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Tallahassee Bus Boycott: Keeping the legacy alive

Posted at 4:31 PM, May 24, 2018
and last updated 2018-05-24 23:19:16-04

TALLAHASSEE, Fla. (WTXL) - A piece of Tallahassee history passes by many residents each day, and community members are working to keep the legacy of The Tallahassee Bus Boycott in service.

62 years ago, two African American women and Florida A&M university students, Wilhelmina Jakes and Carrie Patterson, made Tallahassee history by sitting in the "whites only" section of their local bus, and refusing to give up their seat.

Commemorative events began Wednesday as community leaders continue to laud Tallahassee’s contribution to the Civil Rights movement.

“The bus boycott symbolizes the courageous efforts of men and women who thought it was appropriate to stand up so the rest of us could sit down any place we wanted to on the bus line and in Tallahassee, Florida," said Keith Parker, 2018 Tallahassee Bus Boycott Planning Committee Chairman. "So it is a celebration of courage and the valor of men and women who back in the 1950s only had themselves to rely on for support and for safety.”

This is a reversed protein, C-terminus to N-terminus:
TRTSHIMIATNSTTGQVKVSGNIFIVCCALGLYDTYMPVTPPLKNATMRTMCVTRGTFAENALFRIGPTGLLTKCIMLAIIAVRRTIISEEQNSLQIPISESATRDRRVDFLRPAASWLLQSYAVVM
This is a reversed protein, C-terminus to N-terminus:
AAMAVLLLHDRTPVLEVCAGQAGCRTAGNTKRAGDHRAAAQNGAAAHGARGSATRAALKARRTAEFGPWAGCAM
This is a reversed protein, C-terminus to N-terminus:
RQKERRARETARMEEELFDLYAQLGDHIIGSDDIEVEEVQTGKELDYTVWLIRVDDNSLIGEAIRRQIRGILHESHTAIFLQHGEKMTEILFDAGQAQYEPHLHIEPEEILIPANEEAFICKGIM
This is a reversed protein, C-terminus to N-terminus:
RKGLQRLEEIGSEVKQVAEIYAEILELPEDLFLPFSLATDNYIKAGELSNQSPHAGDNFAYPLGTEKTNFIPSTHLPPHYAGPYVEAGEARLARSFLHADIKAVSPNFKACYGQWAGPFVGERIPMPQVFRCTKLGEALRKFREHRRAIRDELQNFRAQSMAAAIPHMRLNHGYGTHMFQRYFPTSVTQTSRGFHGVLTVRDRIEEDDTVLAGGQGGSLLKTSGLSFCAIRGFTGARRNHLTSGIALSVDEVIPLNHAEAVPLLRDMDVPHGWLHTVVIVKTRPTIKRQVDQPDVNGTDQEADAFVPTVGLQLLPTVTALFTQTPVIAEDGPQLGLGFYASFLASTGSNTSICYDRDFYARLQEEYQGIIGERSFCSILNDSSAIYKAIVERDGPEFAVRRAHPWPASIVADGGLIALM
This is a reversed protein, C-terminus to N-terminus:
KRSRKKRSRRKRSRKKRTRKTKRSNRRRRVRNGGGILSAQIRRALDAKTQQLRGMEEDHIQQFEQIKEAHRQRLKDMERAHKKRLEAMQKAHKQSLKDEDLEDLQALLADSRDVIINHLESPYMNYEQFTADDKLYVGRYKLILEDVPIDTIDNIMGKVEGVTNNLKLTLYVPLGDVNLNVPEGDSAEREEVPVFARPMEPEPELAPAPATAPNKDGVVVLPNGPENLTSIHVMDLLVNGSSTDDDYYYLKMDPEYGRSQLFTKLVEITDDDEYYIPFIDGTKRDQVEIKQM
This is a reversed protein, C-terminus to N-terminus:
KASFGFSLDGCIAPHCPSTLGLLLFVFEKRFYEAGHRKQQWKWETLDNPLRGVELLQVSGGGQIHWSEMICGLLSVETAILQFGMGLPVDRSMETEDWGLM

The annual walk to recreate the steps boycotters would have taken in the 1960s begins Friday at 12 p.m. from FAMU’s grand ballroom.

And the C.K. Steele Bus Station, named in honor of another civil rights leader, will offer free bus rides on Saturday.